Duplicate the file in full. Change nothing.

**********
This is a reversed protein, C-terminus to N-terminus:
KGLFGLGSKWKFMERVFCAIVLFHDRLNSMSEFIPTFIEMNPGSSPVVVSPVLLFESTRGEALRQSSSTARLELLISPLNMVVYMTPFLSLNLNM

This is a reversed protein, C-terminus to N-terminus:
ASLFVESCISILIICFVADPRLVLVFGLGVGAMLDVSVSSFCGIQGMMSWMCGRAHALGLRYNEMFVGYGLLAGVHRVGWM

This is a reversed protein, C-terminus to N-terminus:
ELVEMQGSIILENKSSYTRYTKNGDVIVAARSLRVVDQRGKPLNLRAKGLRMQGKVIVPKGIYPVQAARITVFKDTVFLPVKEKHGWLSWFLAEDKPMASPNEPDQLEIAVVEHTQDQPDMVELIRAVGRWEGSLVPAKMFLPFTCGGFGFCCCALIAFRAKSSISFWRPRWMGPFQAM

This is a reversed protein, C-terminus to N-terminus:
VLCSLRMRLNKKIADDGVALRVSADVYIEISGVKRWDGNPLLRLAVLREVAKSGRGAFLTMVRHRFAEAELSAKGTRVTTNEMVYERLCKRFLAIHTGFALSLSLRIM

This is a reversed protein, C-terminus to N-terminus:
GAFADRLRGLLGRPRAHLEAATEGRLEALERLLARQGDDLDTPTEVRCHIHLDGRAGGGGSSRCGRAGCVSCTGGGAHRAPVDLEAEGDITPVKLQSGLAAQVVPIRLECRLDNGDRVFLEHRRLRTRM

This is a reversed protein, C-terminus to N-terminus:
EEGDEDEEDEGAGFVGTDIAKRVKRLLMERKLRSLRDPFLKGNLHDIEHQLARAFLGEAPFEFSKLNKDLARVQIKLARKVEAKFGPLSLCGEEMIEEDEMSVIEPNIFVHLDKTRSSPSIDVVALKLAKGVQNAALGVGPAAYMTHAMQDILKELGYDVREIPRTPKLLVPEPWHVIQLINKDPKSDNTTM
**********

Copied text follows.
This is a reversed protein, C-terminus to N-terminus:
KGLFGLGSKWKFMERVFCAIVLFHDRLNSMSEFIPTFIEMNPGSSPVVVSPVLLFESTRGEALRQSSSTARLELLISPLNMVVYMTPFLSLNLNM

This is a reversed protein, C-terminus to N-terminus:
ASLFVESCISILIICFVADPRLVLVFGLGVGAMLDVSVSSFCGIQGMMSWMCGRAHALGLRYNEMFVGYGLLAGVHRVGWM

This is a reversed protein, C-terminus to N-terminus:
ELVEMQGSIILENKSSYTRYTKNGDVIVAARSLRVVDQRGKPLNLRAKGLRMQGKVIVPKGIYPVQAARITVFKDTVFLPVKEKHGWLSWFLAEDKPMASPNEPDQLEIAVVEHTQDQPDMVELIRAVGRWEGSLVPAKMFLPFTCGGFGFCCCALIAFRAKSSISFWRPRWMGPFQAM

This is a reversed protein, C-terminus to N-terminus:
VLCSLRMRLNKKIADDGVALRVSADVYIEISGVKRWDGNPLLRLAVLREVAKSGRGAFLTMVRHRFAEAELSAKGTRVTTNEMVYERLCKRFLAIHTGFALSLSLRIM

This is a reversed protein, C-terminus to N-terminus:
GAFADRLRGLLGRPRAHLEAATEGRLEALERLLARQGDDLDTPTEVRCHIHLDGRAGGGGSSRCGRAGCVSCTGGGAHRAPVDLEAEGDITPVKLQSGLAAQVVPIRLECRLDNGDRVFLEHRRLRTRM

This is a reversed protein, C-terminus to N-terminus:
EEGDEDEEDEGAGFVGTDIAKRVKRLLMERKLRSLRDPFLKGNLHDIEHQLARAFLGEAPFEFSKLNKDLARVQIKLARKVEAKFGPLSLCGEEMIEEDEMSVIEPNIFVHLDKTRSSPSIDVVALKLAKGVQNAALGVGPAAYMTHAMQDILKELGYDVREIPRTPKLLVPEPWHVIQLINKDPKSDNTTM